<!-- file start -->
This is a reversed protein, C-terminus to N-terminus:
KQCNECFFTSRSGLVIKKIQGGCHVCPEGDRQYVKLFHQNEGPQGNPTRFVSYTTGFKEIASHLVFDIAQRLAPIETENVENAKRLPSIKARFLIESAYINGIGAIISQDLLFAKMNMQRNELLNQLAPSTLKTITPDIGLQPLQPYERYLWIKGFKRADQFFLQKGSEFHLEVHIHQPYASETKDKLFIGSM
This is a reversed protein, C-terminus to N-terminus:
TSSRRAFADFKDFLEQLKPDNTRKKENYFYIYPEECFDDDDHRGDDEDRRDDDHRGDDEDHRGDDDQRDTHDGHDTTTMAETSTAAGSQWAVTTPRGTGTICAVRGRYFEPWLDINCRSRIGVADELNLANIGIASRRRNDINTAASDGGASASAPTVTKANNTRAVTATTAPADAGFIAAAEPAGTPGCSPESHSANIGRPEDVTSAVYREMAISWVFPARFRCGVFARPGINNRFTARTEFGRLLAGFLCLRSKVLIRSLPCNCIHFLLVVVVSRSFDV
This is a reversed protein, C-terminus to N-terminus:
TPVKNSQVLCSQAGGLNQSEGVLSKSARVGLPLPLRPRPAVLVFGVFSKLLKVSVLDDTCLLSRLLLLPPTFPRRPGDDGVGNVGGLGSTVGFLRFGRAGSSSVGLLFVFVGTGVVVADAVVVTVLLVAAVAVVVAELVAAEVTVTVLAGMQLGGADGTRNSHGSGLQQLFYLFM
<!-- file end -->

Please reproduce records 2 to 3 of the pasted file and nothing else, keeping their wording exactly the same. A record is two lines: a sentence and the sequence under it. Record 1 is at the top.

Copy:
This is a reversed protein, C-terminus to N-terminus:
TSSRRAFADFKDFLEQLKPDNTRKKENYFYIYPEECFDDDDHRGDDEDRRDDDHRGDDEDHRGDDDQRDTHDGHDTTTMAETSTAAGSQWAVTTPRGTGTICAVRGRYFEPWLDINCRSRIGVADELNLANIGIASRRRNDINTAASDGGASASAPTVTKANNTRAVTATTAPADAGFIAAAEPAGTPGCSPESHSANIGRPEDVTSAVYREMAISWVFPARFRCGVFARPGINNRFTARTEFGRLLAGFLCLRSKVLIRSLPCNCIHFLLVVVVSRSFDV
This is a reversed protein, C-terminus to N-terminus:
TPVKNSQVLCSQAGGLNQSEGVLSKSARVGLPLPLRPRPAVLVFGVFSKLLKVSVLDDTCLLSRLLLLPPTFPRRPGDDGVGNVGGLGSTVGFLRFGRAGSSSVGLLFVFVGTGVVVADAVVVTVLLVAAVAVVVAELVAAEVTVTVLAGMQLGGADGTRNSHGSGLQQLFYLFM